HLC gives initial approval for proposed Union Pacific Hotel

The east face of the proposed Union Pacific Hotel as designed by architects, HKS Inc. Image courtesy Salt Lake City public documents.

The owners of The Gateway, a mixed-use entertainment district in downtown Salt Lake, are one step closer to converting the historic Union Pacific Depot into a hotel.  On Thursday, November 1, the Historic Landmark Commission (HLC) approved with conditions a new construction request with major additions and demolition of noncontributing structures.

Arizona-based Vestar, The Gateway’s owners, in collaboration with the Athens Group, propose building an eight-story hotel that will wrap around the west face of the historic, former train station.  As currently proposed, the project will include the renovation of the Union Pacific Depot and eight floors of new construction directly west of the Depot.  The project will add around 225 guest rooms, 26 suites, a coffee shop and over 6,700 square feet of restaurant space to The Gateway.

Under the conditions approved, Salt Lake City planning staff would need to review and approve final details relating to the new hotel, landscaping, alterations to the historic depot and any public use easements.  The developers will need to return to HLC for final approval for proposed signage, renovation of the Grand Hall and canopy designs.

The developers are required to go get HLC approvals because of the project’s impact on the historic Union Pacific Depot Building.

At eight floors, the project as designed by HKS Architects will top out at 99 feet, the same height as the Depot building.  The project is in the Gateway-Mixed Use zoning district, which allows building heights up to 75 feet. The developers are also going through the Conditional Building and Site Design Review (CBSDR) process which allows developers to build up to 120 feet with Planning Commission approval.

The exterior of three-story Union Pacific Depot will remain mostly unchanged.   The ground floor fronting 400 West will include the hotel reception, a lobby bar and the building’s two east-facing entryways.  The iconic Grand Train Hall will be preserved with the building’s south wing (formerly the home of Urban Outfitters) will be converted into a restaurant.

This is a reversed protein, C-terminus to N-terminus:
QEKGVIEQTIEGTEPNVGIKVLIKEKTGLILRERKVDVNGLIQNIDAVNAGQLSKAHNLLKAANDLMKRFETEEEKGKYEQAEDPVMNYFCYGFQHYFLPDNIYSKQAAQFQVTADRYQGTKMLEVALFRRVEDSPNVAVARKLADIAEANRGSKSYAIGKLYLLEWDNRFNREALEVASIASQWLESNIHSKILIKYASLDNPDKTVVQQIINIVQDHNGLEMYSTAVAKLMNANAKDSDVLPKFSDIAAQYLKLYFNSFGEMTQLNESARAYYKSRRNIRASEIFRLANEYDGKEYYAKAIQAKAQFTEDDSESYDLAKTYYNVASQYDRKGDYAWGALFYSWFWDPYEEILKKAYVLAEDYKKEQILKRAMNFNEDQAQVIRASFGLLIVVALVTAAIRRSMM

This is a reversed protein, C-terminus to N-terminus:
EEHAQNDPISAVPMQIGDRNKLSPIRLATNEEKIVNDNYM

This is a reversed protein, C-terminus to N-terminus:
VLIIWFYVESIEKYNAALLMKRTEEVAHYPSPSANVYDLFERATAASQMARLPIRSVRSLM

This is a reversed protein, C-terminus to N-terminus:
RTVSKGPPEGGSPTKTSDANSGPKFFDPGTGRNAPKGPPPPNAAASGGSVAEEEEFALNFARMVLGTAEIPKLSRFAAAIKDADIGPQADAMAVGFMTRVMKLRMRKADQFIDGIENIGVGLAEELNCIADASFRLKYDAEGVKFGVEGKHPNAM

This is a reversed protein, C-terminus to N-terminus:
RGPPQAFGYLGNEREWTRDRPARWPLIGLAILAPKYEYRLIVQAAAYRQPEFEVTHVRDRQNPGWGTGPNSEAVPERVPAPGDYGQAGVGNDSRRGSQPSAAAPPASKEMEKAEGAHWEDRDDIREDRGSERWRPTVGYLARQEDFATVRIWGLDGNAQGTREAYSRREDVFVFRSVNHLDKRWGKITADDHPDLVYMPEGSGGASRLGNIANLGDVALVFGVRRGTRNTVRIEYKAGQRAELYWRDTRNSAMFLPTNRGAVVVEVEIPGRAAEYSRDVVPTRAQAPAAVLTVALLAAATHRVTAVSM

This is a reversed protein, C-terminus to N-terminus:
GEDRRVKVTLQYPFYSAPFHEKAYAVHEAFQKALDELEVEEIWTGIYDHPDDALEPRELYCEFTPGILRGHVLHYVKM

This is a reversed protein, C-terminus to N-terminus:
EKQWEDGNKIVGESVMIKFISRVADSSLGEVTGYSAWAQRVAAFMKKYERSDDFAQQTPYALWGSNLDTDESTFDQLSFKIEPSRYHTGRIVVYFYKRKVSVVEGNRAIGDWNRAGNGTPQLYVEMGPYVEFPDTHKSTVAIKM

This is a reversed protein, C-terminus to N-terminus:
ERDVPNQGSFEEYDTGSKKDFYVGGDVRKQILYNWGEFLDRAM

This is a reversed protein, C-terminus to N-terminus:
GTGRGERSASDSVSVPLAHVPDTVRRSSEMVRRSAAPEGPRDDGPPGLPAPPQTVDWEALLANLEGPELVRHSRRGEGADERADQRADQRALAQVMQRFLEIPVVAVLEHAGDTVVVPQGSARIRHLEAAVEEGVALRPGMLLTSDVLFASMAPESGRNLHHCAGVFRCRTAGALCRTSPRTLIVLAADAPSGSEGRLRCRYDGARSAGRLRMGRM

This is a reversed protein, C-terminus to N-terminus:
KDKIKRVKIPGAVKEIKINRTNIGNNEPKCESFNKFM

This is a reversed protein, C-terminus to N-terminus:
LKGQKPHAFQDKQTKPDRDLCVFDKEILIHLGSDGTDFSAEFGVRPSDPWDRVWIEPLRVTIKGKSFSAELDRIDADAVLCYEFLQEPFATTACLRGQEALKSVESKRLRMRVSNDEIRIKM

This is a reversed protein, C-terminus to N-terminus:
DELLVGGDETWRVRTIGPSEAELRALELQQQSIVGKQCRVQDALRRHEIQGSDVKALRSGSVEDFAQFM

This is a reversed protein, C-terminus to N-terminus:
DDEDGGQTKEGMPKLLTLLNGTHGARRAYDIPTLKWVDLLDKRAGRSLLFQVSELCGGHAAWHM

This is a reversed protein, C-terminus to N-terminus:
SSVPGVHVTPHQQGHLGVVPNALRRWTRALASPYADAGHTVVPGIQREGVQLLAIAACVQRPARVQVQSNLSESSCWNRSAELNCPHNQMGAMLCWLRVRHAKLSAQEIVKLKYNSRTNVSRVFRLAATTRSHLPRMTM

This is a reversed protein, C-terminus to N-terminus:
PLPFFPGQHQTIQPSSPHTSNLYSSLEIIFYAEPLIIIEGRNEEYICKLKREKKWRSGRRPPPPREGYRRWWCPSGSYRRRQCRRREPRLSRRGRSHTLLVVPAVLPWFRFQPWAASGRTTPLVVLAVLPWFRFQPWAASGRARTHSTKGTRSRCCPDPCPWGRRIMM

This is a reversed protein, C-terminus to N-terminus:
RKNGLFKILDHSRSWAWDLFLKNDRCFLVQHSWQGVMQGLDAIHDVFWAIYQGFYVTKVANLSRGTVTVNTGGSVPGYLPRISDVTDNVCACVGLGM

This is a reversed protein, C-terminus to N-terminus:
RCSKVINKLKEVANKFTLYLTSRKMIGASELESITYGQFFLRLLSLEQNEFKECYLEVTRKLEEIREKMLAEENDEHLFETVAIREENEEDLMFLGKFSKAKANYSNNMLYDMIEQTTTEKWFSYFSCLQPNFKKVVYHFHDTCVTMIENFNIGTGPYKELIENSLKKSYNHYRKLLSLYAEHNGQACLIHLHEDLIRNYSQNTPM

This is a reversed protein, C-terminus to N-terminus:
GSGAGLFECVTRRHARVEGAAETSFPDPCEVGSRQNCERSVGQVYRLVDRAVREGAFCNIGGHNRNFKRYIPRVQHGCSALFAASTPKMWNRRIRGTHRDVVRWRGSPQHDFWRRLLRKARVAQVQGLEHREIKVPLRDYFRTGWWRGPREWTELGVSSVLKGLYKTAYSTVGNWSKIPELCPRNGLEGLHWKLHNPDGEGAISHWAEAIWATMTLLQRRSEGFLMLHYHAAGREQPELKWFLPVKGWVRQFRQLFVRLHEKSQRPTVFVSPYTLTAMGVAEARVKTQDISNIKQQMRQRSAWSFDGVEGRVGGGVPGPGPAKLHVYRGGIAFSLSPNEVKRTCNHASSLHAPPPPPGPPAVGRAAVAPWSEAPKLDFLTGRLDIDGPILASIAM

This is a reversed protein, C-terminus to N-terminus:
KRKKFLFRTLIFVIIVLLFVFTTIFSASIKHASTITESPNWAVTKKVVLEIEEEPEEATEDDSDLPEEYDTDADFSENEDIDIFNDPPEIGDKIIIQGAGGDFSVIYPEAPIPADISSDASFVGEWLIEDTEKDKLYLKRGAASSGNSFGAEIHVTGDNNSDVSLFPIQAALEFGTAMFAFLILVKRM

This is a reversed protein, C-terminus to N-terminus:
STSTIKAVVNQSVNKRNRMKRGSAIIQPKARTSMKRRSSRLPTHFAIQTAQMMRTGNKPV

The depot’s second and third floors will include administrative offices, guest rooms and suites.  A boardroom and specialty bar will occupy the space above the reception and lobby bar on the second floor.

The new construction portion will contain the bulk of the hotel’s guest rooms on floors two to eight.  The ground floor will include meeting space, a junior ballroom and a fitness center.  The building will have a c-type curvature that will allow for an open courtyard to separate the new building from the historic depot building.  A coffee shop will front the courtyard and connect to the depot building. The courtyard will also open directly to the Olympic Fountain Plaza and The Gateway with a portion of the first floor opened up below a seven-story bridge that will house each floors’ suites.

Most of commission members’ concerns focused on the new hotel’s west face and ground floor entryway.  Commission members were worried that the entryway blocked views and wasn’t inviting enough.  As currently designed the entryway would be open but would be just one-story with rooms on floors two to eight.

“Make me want to go in there, make me want to move through that space,” said one commission member.

While the developers have cleared one hurdle, they will need to go before the Salt Lake City Planning Commission on November 14 for a CBSDR and will need to return to the HLC for final approval of signage, canopy and grand hall designs.

If approved, the new hotel would be one of several new additions to The Gateway as Vestar transitions it from a retail-focused, mixed-use center to a lifestyle and entertainment center.  Recursion Pharmaceuticals just opened their new 100,000-square-foot headquarters in the building that Dick’s Sporting Goods previously occupied.  The biotechnology company relocated from Research Park at the University of Utah

Recursion is one of several tech companies moving to The Gateway.  Just a few hundred yards from Recursion’s new headquarters is the new Salt Lake home of Kiln, a tech-oriented coworking and startup community that will occupy 25,000 square feet of space directly west of the Olympic Fountain Plaza.  Like Recursion, Kiln’s new space at The Gateway will open this November.

The west face of the proposed Union Pacific Hotel as designed by architects, HKS Inc. Image courtesy Salt Lake City public documents.

Posted by Isaac Riddle

Isaac Riddle grew up just outside of Salt Lake City, Utah. He has a BA in English literature from the University of Utah and a Masters of Journalism from Temple University. Isaac has written for Next City, The Philadelphia Public School Notebook and Salt Lake City Weekly. Before embarking on a career in journalism, Isaac taught High School English in the Kensington neighborhood of Philadelphia. Isaac is the founder of Building Salt Lake and can be reached at isaac@buildingsaltlake.com.